As you can see, all of the results from the experiments we conducted ended in the same results. The slightly different results all had a longer time at 0.5 liters of water and a shorter time at 1.5 liters of water. The shape of the bottle did not seem to make a difference. I think that if the shapes were drastically different there would have been a consecutive pattern with the shapes of bottles.
We were originally going to drop water bottles off the top of a twelve story building, but we did not understand what that would entail. We planned on using a string to measure the distance from the roof to the ground, recording the data and placing it in a chart. Based off of this, we would find the average between each set of three bottles by comparing how the shape affected the time it took for each to fall. Next we would compare how the different amounts of water in the bottles would affect time by using the string to measure the height of the building, and then dropping the three bottles off of it with different amounts of water in them; we would do this one time each for every mass level (.5/1.5/2).
We thought about the effects that dropping a bottle off the roof would cause and decided to drop water bottles off of a kitchen counter instead. We did not drop it off of the roof because the bottle would probably have exploded, wasting money and water. Also, if it had hit someone, they could have died from the impact. Dropping a bottle off of the roof also would have been harder to measure than a smaller space and most likely inaccurate and risky, so we determined the best thing to do was to drop the water bottles in a smaller, more controlled environment.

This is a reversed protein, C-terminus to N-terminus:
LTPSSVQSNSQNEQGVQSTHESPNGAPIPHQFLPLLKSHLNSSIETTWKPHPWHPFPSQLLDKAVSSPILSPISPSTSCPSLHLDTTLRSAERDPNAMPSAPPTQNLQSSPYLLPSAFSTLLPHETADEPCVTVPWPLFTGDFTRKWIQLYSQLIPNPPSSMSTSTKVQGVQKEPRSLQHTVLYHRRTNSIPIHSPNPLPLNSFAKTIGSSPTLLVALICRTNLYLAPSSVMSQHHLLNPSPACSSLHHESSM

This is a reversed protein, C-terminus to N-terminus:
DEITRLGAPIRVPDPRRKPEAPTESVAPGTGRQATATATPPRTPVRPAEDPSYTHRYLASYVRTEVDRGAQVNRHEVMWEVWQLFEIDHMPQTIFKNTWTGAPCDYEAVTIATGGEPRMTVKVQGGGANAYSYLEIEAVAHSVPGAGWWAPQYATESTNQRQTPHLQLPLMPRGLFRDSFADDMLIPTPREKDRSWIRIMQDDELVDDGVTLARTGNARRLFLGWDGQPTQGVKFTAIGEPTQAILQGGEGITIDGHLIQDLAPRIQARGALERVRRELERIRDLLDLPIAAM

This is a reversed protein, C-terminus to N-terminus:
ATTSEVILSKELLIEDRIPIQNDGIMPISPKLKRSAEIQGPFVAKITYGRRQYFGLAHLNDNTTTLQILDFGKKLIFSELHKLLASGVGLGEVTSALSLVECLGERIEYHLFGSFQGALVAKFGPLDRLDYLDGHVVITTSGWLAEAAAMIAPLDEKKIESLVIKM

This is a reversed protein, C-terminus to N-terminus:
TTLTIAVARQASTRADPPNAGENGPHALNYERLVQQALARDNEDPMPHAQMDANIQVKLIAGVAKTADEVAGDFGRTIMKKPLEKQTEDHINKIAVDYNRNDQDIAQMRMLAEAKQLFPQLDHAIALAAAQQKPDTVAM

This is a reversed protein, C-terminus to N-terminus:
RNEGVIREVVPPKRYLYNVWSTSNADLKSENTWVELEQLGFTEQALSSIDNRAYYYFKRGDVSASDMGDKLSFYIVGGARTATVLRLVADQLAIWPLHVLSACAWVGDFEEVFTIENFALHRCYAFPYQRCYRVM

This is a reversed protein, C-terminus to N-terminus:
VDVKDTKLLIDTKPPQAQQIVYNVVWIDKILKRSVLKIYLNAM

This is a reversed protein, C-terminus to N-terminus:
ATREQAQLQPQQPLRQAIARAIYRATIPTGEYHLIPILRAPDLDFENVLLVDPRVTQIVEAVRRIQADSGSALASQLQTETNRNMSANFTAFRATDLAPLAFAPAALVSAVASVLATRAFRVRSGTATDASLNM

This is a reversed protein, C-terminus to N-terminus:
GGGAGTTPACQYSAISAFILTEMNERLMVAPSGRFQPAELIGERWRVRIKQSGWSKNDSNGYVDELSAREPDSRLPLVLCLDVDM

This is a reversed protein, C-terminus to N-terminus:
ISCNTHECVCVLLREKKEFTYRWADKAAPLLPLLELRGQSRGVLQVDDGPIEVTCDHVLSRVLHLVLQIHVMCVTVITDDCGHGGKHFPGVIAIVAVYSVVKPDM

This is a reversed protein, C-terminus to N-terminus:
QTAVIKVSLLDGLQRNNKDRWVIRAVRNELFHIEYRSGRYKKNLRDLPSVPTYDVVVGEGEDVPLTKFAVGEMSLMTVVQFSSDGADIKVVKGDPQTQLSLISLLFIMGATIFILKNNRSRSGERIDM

We took the measurements using three different types of 1.5 liters bottles. We made some changes from our plan to create more accurate results. First, we decided to get three different shapes of bottles instead of using the same shape. We did this because the time is affected by how aerodynamic the object you are using is. Doing this gave us the chance to compare how mass affects the time and how shape affects time. We noticed that if the mass of the object is greater, then the time at which the object falls is smaller. Our hypothesis was correct as the more mass the object has, the more it is allowed to accelerate as it is falling. It accelerates because as mass increases you have a greater ability to defy gravity. If the shape of the object has a larger area, then the time at which the object falls will be greater. We assumed this because the bottle with a greater area creates more drag, rendering the bottle less aerodynamic. It was incorrect, but I think if the difference between shapes of bottles was really noticeable it would have affected the time it took for the bottles to fall. It would have been a better experiment if we had used a more precise and exact location to drop the water, as we would have used more drastically different shapes of bottles and had more trials to increase the accuracy. Overall we think the project was an enjoyable, learning experience.